Calculus of variations with fractional derivatives and fractional integrals

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    We prove Euler-Lagrange fractional equations and sufficient optimality conditions for problems of the calculus of variations with functionals containing both fractional derivatives and fractional integrals in the sense of Riemann-Liouville.Comment: Accepted (July 6, 2009) for publication in Applied Mathematics Letter

    Numerical Approximations to Fractional Problems of the Calculus of Variations and Optimal Control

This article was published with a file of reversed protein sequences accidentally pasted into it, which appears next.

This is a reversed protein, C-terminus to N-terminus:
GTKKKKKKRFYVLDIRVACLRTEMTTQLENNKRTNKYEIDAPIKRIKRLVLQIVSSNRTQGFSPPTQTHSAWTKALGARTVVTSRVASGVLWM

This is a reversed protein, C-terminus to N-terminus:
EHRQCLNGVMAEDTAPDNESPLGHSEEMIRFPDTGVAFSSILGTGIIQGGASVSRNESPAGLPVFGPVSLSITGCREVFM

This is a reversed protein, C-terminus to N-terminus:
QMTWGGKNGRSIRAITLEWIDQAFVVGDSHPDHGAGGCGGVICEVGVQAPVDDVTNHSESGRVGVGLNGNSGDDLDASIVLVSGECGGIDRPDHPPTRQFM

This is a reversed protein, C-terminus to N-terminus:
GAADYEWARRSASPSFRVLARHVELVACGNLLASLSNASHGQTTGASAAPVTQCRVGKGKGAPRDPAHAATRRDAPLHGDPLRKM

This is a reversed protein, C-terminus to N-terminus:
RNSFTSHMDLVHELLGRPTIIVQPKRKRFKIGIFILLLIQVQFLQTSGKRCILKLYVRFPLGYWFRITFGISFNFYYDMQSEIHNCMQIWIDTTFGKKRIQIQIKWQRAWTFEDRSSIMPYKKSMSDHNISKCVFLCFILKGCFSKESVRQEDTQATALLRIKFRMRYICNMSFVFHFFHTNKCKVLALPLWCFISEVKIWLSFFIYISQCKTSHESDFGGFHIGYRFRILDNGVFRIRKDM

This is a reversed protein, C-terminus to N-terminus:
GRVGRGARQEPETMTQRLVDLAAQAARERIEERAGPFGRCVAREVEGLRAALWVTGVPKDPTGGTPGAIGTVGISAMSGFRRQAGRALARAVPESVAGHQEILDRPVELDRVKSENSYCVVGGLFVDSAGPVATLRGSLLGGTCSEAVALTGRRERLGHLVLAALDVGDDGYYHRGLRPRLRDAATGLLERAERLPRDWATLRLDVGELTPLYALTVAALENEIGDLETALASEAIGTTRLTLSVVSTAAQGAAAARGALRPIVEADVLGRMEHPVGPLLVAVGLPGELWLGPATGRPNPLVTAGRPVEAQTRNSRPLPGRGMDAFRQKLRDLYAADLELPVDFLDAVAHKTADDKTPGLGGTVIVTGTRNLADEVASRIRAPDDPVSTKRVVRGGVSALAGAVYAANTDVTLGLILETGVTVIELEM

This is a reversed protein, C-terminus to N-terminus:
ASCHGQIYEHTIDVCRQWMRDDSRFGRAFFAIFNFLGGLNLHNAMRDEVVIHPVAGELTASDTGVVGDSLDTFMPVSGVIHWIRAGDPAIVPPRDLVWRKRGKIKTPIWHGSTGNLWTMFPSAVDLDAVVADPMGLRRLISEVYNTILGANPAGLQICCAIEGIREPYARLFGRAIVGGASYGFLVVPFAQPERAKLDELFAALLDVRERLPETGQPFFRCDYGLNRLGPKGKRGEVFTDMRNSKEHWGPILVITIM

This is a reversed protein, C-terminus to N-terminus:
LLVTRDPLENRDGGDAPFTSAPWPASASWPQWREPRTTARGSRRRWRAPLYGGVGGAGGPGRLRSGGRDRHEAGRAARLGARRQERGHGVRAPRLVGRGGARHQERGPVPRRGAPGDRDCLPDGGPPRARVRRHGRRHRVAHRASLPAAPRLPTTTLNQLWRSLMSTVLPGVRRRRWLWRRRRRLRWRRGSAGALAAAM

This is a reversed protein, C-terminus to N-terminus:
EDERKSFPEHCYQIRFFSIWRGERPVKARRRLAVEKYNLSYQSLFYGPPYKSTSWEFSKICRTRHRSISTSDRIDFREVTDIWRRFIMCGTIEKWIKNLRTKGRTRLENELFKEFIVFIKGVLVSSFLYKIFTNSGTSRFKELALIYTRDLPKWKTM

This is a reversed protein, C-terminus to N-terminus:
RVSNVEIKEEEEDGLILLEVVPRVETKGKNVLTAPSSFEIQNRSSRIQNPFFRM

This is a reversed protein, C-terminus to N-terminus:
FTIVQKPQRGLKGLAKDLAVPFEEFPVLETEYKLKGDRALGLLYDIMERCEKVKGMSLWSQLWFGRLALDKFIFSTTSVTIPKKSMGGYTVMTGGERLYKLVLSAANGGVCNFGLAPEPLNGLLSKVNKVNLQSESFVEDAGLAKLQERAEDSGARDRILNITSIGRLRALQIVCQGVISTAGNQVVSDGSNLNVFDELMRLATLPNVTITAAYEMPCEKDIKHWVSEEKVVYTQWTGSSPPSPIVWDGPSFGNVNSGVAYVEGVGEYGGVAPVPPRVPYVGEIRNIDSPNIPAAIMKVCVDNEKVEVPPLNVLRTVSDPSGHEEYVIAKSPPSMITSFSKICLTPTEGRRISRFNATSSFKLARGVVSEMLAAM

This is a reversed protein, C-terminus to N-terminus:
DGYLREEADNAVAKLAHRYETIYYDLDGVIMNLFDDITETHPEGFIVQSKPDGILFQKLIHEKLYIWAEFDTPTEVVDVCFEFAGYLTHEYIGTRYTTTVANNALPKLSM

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    This chapter presents some numerical methods to solve problems in the fractional calculus of variations and fractional optimal control. Although there are plenty of methods available in the literature, we concentrate mainly on approximating the fractional problem either by discretizing the fractional term or expanding the fractional derivatives as a series involving integer order derivatives. The former method, as a subclass of direct methods in the theory of calculus of variations, uses finite differences, Grunwald-Letnikov definition in this case, to discretize the fractional term. Any quadrature rule for integration, regarding the desired accuracy, is then used to discretize the whole problem including constraints. The final task in this method is to solve a static optimization problem to reach approximated values of the unknown functions on some mesh points. The latter method, however, approximates fractional problems by classical ones in which only derivatives of integer order are present. Precisely, two continuous approximations for fractional derivatives by series involving ordinary derivatives are introduced. Local upper bounds for truncation errors are provided and, through some test functions, the accuracy of the approximations are justified. Then we substitute the fractional term in the original problem with these series and transform the fractional problem to an ordinary one. Hereafter, we use indirect methods of classical theory, e.g. Euler-Lagrange equations, to solve the approximated problem. The methods are mainly developed through some concrete examples which either have obvious solutions or the solution is computed using the fractional Euler-Lagrange equation.Comment: This is a preprint of a paper whose final and definite form appeared in: Chapter V, Fractional Calculus in Analysis, Dynamics and Optimal Control (Editor: Jacky Cresson), Series: Mathematics Research Developments, Nova Science Publishers, New York, 2014. (See http://www.novapublishers.com/catalog/product_info.php?products_id=46851). Consists of 39 page